I’m going to borrow a quote from a recent masterpiece and apply it to Hancock for a second; “You either die a hero, or live long enough to see yourself become the villain” and that great quote roughly sums up the track that Hancock rides on. (By the way if you didn’t know where that quote is from you should die a slow and terrible death by bunny teeth.) Hancock starts off amusing, with Will Smith playing the character that I had been seeing in the trailers and chuckling at. He plays a drunken superhero that flies in and causes some of the most destructive heroic deeds to his city since the last superhero movie was filmed there.  To push the story along we are introduced to Jason Bateman’s character who is a Public Relations worker who seems to also be trying to sell free medicine to people affected by poverty all around the world and adding a heart symbol to all of the merchandise. After all of the “Top Men” laugh at his idea (I did too) we are supposed to sympathize with him as he drives home and finds himself trapped on railroad tracks with a train coming. Hancock saves him by causing more damage and people begin yelling at him and trying to run him out until Bateman defends him. He then digs deeper by introducing Hancock to his wife played by Charlize Theron and we immediately know something else is going on here by the way she stares at Hancock. Bateman tells Hancock that he wants to help make Hancock more likeable to the people of the city and he reluctantly agrees.

 

This is where the quote comes in. For those first forty five minutes I sat in my chair entertained. I was laughing at many parts and Will Smith’s drunk antics, and while I didn’t think the movie was great by all means to that point it was what I had been expecting from the trailers so I enjoyed it thoroughly, and then it changed. The movie took another direction completely (and foolishly) and tried to cram a large number of sub plots into only the second half of the film. We are introduced to a quick villain who, despite being on screen for only a total of about ten minutes is supposed to be the main villain of the film, we are introduced to Hancock’s past and how Charlize Theron somehow fits into it all, and we are introduced into a large secret that Theron’s character has kept from everyone. Overall the second half of the movie falters greatly to the point of desperation where the filmmakers obviously began throwing together special effects in an attempt to distract the audience that what they were watching was a bunch or rushed and badly written material.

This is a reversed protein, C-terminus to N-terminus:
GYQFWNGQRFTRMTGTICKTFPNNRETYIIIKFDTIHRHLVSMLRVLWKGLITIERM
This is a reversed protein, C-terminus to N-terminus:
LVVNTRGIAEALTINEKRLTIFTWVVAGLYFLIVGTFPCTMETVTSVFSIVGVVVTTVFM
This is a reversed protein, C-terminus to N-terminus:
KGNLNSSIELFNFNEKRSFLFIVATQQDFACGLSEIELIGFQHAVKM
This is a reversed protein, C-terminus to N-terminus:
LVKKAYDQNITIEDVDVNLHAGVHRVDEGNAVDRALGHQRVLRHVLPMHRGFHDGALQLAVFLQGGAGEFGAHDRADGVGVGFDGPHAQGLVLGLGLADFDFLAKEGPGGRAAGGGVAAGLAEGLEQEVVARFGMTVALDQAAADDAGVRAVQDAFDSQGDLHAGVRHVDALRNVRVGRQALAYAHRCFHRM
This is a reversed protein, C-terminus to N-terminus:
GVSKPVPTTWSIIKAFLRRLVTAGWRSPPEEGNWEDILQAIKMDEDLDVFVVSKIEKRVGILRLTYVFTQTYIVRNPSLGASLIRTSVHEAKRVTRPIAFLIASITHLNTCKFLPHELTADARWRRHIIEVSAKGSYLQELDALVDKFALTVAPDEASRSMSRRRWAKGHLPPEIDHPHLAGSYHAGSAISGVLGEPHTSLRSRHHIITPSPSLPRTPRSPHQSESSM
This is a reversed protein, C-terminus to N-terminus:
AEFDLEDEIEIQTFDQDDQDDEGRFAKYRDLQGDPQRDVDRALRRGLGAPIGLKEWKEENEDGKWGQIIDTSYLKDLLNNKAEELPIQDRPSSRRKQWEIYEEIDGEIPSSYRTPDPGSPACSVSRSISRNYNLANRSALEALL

The actors all do their parts fine with Smith showing no reluctance or staggering to fully immerse himself into this role and his jokes come fast and for the most are quick one liners that usually miss but occasionally garner a laugh. Theron shows nothing truly outstanding and Bateman too (who I have been a fan of since Arrested Development) never really raises the bar or experiments with the character, both actors play it safe in their area and while it isn’t bad, I still wish they would have tried to give more heart into their roles.

 

Overall Hancock is a fun film with great acting from Smith for the first half of the movie after which it changes courses and heads into a laughable but mostly gag inducing torrent of special effects, poor story telling, and a ridiculous (not in that it’s poorly done, but it’s just stupid) ending. A part of me feels that perhaps if the two halfs had been switched and I left this movie after having just seen what was originally the first forty five minutes of the film I might have a better outlook on it but as it stands now Hancock is only half good so I give it a 2.5/5 and it is not one for your DVD collection.